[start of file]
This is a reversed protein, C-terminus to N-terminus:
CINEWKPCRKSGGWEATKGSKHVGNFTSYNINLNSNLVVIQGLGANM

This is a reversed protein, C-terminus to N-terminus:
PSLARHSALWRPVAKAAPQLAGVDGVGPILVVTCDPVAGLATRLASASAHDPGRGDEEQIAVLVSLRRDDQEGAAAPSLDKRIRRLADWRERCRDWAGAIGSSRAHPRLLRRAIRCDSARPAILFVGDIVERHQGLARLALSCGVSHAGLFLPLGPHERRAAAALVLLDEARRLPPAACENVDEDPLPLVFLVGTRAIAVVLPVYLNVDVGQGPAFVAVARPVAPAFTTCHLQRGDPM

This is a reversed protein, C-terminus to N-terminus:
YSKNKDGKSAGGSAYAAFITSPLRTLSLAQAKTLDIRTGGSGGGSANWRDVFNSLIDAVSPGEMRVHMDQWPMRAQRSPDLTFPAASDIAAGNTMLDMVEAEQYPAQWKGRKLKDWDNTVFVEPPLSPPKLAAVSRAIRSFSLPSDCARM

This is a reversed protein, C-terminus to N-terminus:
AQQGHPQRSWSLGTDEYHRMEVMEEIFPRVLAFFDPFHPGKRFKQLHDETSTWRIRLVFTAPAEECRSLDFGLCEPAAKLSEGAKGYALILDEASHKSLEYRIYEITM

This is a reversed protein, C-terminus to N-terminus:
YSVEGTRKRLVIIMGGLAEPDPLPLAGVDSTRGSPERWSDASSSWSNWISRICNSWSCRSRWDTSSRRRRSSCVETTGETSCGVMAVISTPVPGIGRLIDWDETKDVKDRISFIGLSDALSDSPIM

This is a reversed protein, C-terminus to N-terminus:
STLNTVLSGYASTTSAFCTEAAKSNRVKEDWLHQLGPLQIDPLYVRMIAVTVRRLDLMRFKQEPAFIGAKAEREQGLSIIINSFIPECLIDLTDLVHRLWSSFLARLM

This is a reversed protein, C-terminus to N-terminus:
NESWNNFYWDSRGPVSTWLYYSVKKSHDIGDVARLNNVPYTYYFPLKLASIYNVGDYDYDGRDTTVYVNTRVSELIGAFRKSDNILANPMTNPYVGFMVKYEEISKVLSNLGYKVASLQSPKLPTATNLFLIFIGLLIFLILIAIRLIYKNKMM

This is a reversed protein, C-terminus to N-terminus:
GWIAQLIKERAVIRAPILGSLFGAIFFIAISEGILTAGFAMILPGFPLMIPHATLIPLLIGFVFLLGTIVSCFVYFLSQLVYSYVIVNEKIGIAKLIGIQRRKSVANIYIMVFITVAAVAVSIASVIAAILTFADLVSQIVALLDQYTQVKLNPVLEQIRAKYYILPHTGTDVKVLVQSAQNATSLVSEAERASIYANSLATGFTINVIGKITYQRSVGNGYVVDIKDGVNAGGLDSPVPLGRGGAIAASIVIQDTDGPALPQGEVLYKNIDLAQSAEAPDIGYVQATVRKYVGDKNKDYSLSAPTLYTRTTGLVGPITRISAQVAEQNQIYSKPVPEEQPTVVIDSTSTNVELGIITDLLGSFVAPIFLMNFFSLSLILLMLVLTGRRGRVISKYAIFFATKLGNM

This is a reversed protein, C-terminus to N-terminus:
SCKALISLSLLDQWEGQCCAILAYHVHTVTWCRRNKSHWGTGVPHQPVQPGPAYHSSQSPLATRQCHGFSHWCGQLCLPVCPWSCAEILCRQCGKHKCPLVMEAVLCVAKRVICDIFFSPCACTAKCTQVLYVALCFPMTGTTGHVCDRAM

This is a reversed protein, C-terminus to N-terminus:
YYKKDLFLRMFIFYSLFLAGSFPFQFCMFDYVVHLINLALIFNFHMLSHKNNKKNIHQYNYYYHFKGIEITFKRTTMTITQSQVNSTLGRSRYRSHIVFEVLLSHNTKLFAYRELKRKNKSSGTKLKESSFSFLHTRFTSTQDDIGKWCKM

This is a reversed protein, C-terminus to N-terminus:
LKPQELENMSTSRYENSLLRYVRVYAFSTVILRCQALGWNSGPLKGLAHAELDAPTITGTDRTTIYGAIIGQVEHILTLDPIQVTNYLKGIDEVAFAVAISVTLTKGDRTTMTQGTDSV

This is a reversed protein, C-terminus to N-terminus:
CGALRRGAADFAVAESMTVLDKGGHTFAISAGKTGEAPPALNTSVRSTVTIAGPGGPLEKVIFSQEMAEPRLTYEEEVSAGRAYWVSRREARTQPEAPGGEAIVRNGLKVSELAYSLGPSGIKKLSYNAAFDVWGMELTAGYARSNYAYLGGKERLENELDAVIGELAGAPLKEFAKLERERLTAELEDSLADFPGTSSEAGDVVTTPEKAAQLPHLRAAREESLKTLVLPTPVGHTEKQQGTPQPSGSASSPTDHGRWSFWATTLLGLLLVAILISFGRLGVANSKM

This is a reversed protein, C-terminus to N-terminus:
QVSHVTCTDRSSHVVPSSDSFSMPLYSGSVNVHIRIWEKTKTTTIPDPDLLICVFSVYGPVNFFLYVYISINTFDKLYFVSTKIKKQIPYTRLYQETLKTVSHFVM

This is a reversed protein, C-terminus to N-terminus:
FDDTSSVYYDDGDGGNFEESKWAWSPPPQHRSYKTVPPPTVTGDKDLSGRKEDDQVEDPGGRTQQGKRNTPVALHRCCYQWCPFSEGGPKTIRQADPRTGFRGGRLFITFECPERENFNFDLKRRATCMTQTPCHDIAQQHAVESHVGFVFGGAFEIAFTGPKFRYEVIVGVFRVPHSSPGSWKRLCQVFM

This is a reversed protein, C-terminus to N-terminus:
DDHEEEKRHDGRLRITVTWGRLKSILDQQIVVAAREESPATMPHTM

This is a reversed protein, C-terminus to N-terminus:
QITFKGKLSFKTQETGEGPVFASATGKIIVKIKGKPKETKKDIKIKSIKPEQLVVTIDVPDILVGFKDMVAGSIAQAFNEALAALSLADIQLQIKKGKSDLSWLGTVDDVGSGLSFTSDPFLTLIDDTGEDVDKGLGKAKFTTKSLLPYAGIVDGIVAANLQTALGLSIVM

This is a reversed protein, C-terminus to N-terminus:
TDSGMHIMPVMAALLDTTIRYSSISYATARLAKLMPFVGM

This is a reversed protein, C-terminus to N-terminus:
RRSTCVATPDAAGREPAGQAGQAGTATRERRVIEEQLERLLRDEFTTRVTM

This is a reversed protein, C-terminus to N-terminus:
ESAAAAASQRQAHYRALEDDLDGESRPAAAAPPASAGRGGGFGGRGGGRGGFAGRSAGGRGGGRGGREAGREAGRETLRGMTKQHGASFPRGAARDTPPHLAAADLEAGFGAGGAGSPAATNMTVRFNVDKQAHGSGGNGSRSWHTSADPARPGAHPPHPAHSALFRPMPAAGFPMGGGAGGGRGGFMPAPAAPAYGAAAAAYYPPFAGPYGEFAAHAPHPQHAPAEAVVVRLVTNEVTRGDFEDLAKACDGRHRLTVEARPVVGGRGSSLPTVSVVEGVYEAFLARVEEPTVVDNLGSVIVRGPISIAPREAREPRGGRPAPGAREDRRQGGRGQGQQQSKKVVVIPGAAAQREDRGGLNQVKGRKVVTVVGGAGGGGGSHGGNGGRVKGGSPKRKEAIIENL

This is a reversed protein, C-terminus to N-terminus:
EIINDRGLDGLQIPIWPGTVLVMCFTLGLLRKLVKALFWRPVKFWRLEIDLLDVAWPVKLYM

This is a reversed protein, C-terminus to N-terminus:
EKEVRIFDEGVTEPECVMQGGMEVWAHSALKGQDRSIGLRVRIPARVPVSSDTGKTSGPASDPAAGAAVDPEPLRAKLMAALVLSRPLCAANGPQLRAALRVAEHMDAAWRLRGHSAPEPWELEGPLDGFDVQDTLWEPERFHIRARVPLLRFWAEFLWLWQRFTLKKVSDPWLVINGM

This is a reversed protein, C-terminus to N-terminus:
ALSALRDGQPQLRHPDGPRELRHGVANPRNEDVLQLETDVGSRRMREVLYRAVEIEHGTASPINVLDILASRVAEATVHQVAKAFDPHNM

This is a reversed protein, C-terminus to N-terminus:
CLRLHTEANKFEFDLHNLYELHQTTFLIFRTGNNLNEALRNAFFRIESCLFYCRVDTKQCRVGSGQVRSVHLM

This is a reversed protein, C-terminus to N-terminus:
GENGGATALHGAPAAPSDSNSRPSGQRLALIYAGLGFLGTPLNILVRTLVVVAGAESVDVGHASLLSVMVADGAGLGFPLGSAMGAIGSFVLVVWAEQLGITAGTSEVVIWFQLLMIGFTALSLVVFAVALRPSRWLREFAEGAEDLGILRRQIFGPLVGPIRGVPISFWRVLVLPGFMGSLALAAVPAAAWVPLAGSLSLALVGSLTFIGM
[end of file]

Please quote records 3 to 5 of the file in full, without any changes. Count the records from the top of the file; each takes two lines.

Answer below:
This is a reversed protein, C-terminus to N-terminus:
YSKNKDGKSAGGSAYAAFITSPLRTLSLAQAKTLDIRTGGSGGGSANWRDVFNSLIDAVSPGEMRVHMDQWPMRAQRSPDLTFPAASDIAAGNTMLDMVEAEQYPAQWKGRKLKDWDNTVFVEPPLSPPKLAAVSRAIRSFSLPSDCARM

This is a reversed protein, C-terminus to N-terminus:
AQQGHPQRSWSLGTDEYHRMEVMEEIFPRVLAFFDPFHPGKRFKQLHDETSTWRIRLVFTAPAEECRSLDFGLCEPAAKLSEGAKGYALILDEASHKSLEYRIYEITM

This is a reversed protein, C-terminus to N-terminus:
YSVEGTRKRLVIIMGGLAEPDPLPLAGVDSTRGSPERWSDASSSWSNWISRICNSWSCRSRWDTSSRRRRSSCVETTGETSCGVMAVISTPVPGIGRLIDWDETKDVKDRISFIGLSDALSDSPIM